War in Ukraine threatens food security around the world

Wheat fields in Ukraine.
Wheat fields in Ukraine, which provided 12% of the global wheat supply before the conflict began. Photo courtesy of Wikimedia Commons.

More than 11 million people have been displaced in Ukraine—with 4.9 million of them having fled the country—since the conflict began in late February. While we must support people directly affected by the conflict, we’re also now seeing how the crisis has deeply impacted the global markets—threatening food security for many countries who rely on Ukraine and Russia’s agricultural exports.

According to the U.N.’s Food and Agriculture Organisation (FAO), Ukraine is one of the world’s leading exporters of wheat, corn, and sunflower oil—providing 12% of global wheat exports before the conflict began. The FAO reports that almost 50 countries are dependent on Ukraine and Russia for more than 30% of their wheat import needs. Russia and Ukraine also export fertilisers used around the world for agriculture. Many lower-income countries rely on exports from Ukraine and Russia for food.

In Lebanon, where we import more than 80% of our wheat from Ukraine, we are experiencing the repercussions of the conflict in Ukraine firsthand. With half of the population living in poverty, bread is one of the few remaining affordable foods available to people who are struggling to survive the major economic collapse in 2019 and the Beirut Port blast of August 2020. The collapse of the Lebanese lira has meant the  price of bread—already 600% higher than it was at the start of the crisis in Lebanon in 2019—is now over 900% higher since the start of the conflict in Ukraine. Difficulties accessing wheat suppliers have resulted in shortages of staple foods, price gouging, and hoarding. If the government doesn’t find alternative suppliers, many families will likely go hungry.

Mercy Corps CEO Tjada D’Oyen McKenna recently appeared on CBS News to speak about the ripple effects of the conflict in Ukraine. Once known as one of the “breadbaskets of the world,” Ukraine’s crisis has sharply impacted global food prices. Tjada warns against diverting aid away from countries whose emergencies have been compounded by the conflict in Ukraine.

And people in Lebanon are far from alone in suffering the shocks of the war in Ukraine. The price of cooking oil, beans, rice, sugar, and flour have nearly doubled in Somalia since the start of the conflict. The FAO reports that Somalia imports more than 90% of their wheat from Ukraine and Russia. In the Horn of Africa, which includes Somalia alongside Ethiopia and Kenya, more than 13 million people are already facing an unprecedented threat of hunger due to a catastrophic drought. USAID estimates that upwards of 55 million people in the Horn of Africa will be affected by severe food insecurity by the middle of this year if they do not receive emergency aid. The impending shortage of food staples, and its increased prices, will exacerbate crises for millions more in other countries who are already grappling with food scarcity like Syria and Yemen.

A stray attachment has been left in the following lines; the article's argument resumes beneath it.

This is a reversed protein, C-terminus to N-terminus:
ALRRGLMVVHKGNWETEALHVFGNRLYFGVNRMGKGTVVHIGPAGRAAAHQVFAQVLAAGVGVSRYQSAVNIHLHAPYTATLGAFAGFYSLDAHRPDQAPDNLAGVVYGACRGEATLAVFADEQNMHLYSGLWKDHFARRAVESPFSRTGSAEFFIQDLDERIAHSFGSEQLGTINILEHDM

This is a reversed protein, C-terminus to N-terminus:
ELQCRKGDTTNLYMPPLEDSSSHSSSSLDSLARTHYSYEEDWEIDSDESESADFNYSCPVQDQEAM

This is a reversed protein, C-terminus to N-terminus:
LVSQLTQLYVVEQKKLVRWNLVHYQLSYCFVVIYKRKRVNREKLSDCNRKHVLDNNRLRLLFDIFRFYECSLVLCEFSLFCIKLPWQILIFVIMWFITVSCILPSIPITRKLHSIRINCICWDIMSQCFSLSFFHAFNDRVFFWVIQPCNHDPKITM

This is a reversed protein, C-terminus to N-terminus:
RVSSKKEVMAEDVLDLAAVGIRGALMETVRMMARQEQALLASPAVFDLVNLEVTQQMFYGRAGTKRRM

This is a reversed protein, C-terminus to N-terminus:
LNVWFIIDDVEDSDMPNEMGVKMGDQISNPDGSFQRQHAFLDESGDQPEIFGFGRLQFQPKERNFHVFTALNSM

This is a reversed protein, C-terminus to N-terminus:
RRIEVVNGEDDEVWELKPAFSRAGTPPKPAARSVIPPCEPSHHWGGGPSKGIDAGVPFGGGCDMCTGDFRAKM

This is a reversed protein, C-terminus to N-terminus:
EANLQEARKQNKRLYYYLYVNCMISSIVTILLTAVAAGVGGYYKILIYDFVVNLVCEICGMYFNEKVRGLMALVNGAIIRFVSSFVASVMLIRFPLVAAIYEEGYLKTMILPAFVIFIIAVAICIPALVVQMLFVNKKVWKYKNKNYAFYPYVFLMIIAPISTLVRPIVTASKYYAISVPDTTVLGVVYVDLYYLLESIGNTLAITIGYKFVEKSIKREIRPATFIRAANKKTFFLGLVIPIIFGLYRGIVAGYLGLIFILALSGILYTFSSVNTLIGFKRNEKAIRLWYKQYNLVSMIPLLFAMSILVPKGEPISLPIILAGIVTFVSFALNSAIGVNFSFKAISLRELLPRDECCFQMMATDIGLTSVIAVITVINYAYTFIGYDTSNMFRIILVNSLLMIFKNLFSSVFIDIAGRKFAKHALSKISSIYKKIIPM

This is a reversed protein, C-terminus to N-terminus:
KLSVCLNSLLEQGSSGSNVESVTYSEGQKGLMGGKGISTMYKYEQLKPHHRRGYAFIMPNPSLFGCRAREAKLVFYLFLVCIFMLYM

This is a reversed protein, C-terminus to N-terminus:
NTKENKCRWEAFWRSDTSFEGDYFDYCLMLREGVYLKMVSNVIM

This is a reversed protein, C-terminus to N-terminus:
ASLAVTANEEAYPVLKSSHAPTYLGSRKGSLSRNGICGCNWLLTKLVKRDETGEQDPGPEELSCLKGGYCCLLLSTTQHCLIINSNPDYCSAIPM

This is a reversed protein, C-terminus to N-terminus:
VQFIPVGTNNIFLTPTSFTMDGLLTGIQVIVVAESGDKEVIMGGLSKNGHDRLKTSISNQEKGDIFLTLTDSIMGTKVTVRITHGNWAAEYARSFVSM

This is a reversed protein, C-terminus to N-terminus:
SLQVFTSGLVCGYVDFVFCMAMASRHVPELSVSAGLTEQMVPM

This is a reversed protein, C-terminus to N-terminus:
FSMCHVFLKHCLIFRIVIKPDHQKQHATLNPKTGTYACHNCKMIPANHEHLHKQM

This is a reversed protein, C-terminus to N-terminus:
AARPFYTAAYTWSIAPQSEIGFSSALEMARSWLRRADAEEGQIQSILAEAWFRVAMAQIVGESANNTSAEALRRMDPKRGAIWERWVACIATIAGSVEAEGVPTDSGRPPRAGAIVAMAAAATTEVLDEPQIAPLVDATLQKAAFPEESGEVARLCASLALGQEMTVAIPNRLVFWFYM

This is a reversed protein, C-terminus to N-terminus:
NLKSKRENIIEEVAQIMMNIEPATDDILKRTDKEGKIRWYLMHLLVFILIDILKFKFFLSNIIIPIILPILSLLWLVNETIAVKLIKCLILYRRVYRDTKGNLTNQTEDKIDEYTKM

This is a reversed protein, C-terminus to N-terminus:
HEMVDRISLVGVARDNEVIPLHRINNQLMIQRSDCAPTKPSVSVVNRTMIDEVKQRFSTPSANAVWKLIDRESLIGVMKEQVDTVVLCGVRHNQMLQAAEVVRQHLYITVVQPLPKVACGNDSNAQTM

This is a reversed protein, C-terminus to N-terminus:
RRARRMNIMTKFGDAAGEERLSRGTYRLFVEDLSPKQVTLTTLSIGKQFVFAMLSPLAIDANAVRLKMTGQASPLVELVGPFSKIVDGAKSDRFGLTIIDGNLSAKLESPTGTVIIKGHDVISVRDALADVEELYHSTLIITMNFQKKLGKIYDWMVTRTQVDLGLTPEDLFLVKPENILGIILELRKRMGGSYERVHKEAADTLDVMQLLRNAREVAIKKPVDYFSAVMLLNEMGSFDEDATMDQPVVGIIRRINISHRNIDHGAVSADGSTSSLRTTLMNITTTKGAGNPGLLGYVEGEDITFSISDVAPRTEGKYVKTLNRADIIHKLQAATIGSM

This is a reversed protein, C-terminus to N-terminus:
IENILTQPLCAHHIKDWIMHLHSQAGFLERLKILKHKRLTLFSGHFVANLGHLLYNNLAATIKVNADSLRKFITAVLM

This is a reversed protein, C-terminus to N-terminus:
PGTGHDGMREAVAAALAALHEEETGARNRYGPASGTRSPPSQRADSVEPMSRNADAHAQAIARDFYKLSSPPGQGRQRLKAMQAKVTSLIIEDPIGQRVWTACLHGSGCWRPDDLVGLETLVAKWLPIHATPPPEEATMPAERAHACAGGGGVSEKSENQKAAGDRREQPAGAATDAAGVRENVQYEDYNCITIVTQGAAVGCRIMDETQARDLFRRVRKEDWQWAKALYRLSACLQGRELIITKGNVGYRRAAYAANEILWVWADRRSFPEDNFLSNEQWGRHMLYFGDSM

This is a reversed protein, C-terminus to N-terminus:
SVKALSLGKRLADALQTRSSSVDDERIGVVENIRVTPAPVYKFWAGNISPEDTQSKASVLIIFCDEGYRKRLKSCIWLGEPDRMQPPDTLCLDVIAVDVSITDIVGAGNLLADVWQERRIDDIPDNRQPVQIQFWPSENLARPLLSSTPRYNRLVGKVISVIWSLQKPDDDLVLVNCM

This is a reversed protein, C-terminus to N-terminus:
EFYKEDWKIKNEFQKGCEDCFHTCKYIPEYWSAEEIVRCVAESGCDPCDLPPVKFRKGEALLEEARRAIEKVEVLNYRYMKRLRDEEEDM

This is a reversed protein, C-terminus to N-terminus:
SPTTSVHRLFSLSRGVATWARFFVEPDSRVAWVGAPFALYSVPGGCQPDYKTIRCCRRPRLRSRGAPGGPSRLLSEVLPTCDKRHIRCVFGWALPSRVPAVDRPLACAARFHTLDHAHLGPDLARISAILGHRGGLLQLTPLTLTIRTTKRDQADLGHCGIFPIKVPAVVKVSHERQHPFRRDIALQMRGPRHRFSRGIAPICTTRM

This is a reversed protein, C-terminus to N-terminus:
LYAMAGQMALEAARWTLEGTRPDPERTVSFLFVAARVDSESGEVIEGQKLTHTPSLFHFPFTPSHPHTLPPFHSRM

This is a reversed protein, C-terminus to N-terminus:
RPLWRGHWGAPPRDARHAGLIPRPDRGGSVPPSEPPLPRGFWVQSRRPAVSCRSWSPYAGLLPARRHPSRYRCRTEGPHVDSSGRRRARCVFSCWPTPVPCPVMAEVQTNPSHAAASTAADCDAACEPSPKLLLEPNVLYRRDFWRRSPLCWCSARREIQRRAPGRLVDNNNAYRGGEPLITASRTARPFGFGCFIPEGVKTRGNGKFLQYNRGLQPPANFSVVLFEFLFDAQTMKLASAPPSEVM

In the face of these compound crises, Mercy Corps is supporting communities to meet their most urgent needs. In the Horn of Africa, cash assistance is one of the most flexible and direct ways to support communities who need immediate access to food. We offer livelihood support by assisting pastoralists with vouchers for animal feed and veterinary care, and helping them to reduce their herd to a more manageable size by selling off livestock at fair prices. In Lebanon, we also provide cash assistance to small businesses and the agricultural sector so they can sustain their operations, which are critical for basic needs and local economies. Our efforts are to ensure that communities have access to affordable food supplies and not slip further into poverty as the Ukraine crisis continues.

In addousieh, mercy corps lebanon helped a dairy farm expand their production and distribution, sustaining the business during a critical time.
In Addousieh, Mercy Corps Lebanon helped a dairy farm expand their production and distribution, sustaining the business during a critical time.

The FAO estimates that upwards of 30% of crops in Ukraine will go unharvested in this upcoming season and restricted infrastructure will limit their ability to process and export their yields. We are already seeing the impact in Lebanon and across the Horn of Africa, where we must act quickly to support communities who are already struggling to make ends meet. The devastation in Ukraine reaches far beyond its borders. Food crises around the world will continue to escalate without urgent humanitarian interventions providing equitable access to food.

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